You have also traveled on Astor grants.

My first travel grant took me to Tuscany; there was a weeklong painting workshop there, two wonderful painters teaching it. Lunch was brought out to the fields and you painted outside. At night we’d critique. It was an enriching artistic experience. When the workshop was over, I traveled with my daughter Sarah to Florence and then to France. We visited Aix-en-Provence, where Cézanne painted, and then Arles and van Gogh. I did a lot of sketching in Provence.

How do think the grants have affected you as an artist and teacher?

I think the grants have made me more of an artist. And they have changed how I work with kids. Being a teacher but being an artist too, I am setting an example. The Astor grants gave me more of an identity: this is who I am, this is the kind of art I like to make.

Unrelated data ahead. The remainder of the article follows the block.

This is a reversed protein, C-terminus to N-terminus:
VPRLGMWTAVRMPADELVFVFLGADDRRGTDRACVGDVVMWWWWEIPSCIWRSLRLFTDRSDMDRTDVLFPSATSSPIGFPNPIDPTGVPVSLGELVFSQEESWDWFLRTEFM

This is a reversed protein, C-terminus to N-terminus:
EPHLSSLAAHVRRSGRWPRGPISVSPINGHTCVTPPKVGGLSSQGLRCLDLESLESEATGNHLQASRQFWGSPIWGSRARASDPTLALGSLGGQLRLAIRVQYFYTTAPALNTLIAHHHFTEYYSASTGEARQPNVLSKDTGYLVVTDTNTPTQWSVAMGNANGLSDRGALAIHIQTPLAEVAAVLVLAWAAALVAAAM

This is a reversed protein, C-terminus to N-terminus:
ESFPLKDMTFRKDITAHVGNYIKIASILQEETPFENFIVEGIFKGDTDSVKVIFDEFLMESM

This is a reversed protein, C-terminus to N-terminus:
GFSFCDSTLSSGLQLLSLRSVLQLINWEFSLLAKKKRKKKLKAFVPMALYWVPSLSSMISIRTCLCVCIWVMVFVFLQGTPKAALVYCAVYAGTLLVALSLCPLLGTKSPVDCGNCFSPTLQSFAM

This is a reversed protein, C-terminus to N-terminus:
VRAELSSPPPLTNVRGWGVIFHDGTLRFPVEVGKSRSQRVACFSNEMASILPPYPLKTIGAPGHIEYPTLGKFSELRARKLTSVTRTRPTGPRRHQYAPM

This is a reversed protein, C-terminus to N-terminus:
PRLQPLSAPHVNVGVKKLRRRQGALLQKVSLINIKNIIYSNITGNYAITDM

So I think learning to be an artist and then just deepening what I know and what I do. Most of the grants that I did were art retreats. I went by myself and had a routine of working early in the morning and then going out and walking all day, having experiences and sitting and sketching and then coming back and working. There’s nobody there, nothing to distract you—it’s an amazing way to travel. That kind of experience deepens the way I do things with the kids.

Your last trip was to Cuba, in 2017. What was it like?

It was fascinating. I came home wanting to go back immediately. The people were so friendly. So much music, so much art. At the very end I discovered that they have an amazing ceramic museum in Havana. I had met a ceramic artist and he had a gallery and he told me about it. There are art schools in every province of Cuba and they’re very hard to get into, but if you do, you are really supported, you get all kinds of resources.

What do you plan to do in retirement?